After cornering the market on dip-dye jobs and pastel-colored streaks across the U.K., Bleach London’s Alex Brownsell secured a fashionable New York fan base in September when she set up a pop-up shop at Milk Studios during the Spring shows. For her next trick, Brownsell is working with the original fashion icon: Barbie. Inspired by Mattel’s new Barbie Design Printables, an online program that lets you sketch your own patterns and then print them out directly onto hair extensions (the kit comes with 16 extensions for you and 6 for Barbie herself), Brownsell has created eight designs to showcase her color-combining skills—and the sheer fun of the program. Brownsell got her talented staff in on the digital dye jobs as well; their original creations are being posted in daily increments on a dedicated Tumblr set up for the occasion. So far, we’re partial to colorist Grace Clayton’s Rude Riri, which features strands that are red at the roots and spotted through the lengths in homage to what the 21-year-old calls “East London Rihanna.” Into it—and presumably, the beauty-inclined arts and crafts lover on your holiday gift list will be, too.
While New York showgoers may still be mourning the loss of the taco bar at Milk Studios a few seasons back, the West Side venue has a new collaboration up its sleeve for Spring. Bleach, British hair colorist Alex Brownsell and her partner Samantha Teasdale’s hip London hair haunt, will open its TIGI-sponsored pop-up on the first floor beginning today. After moving their homespun operation out of Brownsell’s flat and into a space in Dalston a year ago, the salon’s special brand of lightening, then tie-dyeing, ombré-streaking, and dip-dyeing locks has become a hit with U.K. cool kids like Alison Mosshart, Florence Welch, Pixie Geldof, and Alice Dellal. Now, Bleach has its eyes set on Manhattan. “We’ve really only come because people asked us to. We get so much attention here,” says Brownsell, who is also on the hunt for a permanent location.
Along with the custom-blended “stains,” as she refers to her preferred mix of nonpermanent high-pigment dyes and vegetable dyes that impart that coveted “worn-in texture,” visitors to Bleach at Milk will also benefit from Brownsell’s know-how, which has a wunderkind quality to it. “I didn’t train at a salon forever. All of my techniques are kind of from the kitchen, so I use my hands a lot.” She’s also very ready to suggest colors that complement individual complexions—and those that don’t. “If someone has a cool skin tone, you can’t put a bright orange with it because they’ll look green.”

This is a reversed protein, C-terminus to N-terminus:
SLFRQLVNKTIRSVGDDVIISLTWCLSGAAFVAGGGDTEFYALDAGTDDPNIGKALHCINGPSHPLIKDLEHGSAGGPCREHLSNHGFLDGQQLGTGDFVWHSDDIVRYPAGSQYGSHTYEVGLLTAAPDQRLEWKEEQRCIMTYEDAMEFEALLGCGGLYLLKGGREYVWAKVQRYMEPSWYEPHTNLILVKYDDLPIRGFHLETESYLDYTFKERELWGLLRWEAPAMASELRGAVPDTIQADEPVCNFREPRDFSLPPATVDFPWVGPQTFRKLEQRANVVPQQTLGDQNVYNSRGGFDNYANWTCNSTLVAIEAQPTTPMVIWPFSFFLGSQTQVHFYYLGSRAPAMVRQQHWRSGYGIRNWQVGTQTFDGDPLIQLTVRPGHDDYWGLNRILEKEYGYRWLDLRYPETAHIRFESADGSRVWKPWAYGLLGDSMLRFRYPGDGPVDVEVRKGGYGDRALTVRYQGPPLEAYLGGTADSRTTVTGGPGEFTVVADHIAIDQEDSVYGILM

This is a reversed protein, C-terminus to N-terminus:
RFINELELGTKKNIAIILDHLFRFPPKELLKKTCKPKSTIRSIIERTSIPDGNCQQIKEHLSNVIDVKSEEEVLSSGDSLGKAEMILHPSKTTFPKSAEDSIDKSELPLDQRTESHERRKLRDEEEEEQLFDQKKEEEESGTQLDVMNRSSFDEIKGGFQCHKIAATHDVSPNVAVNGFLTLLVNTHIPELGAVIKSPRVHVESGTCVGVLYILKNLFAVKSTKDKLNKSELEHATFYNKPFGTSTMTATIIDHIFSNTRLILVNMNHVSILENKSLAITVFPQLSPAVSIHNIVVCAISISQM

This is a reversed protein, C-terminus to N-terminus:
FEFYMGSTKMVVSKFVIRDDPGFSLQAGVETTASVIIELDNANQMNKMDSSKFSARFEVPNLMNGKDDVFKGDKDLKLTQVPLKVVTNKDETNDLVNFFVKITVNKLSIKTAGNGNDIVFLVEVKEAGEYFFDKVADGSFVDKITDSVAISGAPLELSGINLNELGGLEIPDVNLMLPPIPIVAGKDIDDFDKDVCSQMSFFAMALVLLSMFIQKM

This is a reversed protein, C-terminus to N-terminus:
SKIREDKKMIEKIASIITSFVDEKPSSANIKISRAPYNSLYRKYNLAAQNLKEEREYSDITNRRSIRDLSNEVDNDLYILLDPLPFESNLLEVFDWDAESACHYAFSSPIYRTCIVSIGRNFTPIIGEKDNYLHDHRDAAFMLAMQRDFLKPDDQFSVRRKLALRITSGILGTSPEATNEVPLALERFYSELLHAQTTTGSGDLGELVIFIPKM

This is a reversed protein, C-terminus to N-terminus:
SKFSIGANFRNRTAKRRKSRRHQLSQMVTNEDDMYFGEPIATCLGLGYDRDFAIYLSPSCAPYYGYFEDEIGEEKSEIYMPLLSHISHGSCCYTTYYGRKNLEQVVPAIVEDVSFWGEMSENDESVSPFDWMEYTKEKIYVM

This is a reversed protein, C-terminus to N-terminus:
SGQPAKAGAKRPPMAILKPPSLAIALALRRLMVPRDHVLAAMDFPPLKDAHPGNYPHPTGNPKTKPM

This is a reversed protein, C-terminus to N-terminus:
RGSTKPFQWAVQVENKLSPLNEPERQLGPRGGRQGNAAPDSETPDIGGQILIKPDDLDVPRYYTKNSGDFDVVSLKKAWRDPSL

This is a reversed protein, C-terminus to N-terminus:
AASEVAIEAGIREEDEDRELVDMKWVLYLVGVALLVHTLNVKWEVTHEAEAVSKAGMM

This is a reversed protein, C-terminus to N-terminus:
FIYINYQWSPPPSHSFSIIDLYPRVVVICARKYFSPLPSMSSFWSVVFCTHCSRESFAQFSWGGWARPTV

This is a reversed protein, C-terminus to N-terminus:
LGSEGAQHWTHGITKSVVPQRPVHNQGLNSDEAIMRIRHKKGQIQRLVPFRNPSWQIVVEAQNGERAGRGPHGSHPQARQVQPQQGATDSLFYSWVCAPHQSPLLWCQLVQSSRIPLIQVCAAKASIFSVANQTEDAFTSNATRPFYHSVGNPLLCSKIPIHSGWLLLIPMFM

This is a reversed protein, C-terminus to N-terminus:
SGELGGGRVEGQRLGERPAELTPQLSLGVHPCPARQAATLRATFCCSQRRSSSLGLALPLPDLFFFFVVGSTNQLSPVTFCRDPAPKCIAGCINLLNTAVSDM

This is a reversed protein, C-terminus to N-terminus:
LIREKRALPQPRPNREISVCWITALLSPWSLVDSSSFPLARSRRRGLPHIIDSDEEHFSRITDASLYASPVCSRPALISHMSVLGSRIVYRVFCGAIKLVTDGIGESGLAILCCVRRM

While you may be tempted to just follow the lead of Kate Bosworth and the like and embrace the dip-dye trend that just won’t die, there are some new, as-yet-unproliferated ways to get your color on, too. “We’ve been doing a lot of pastel highlights, so painting people’s regular highlights with pastels—and colored fringes. I think people are getting a little more daring about putting the color at the tops of their head instead of just on the tips,” Brownsell says. The range of options is limitless, really, which is why Brownsell and Teasdale enlisted photographer Matt Irwin to shoot a ‘zine of sorts showcasing what exactly they’re capable of. “We’ve done two now,” Brownsell explains of the super-saturated, “not a cheesy hair magazine” shown above that debuted at Bleach’s Topshop pop-up-turned-permanent installation in Oxford Circus earlier this year. “The London one was a lot of cool girls we know. For New York we actually did the casting on Facebook,” which resulted in a mix of stylish scenesters, including singer Sky Ferreira and DJ Chelsea Leyland. Whatever you do, just don’t pick pink. “We did a lot of that in the beginning. At the moment people are doing mint green.”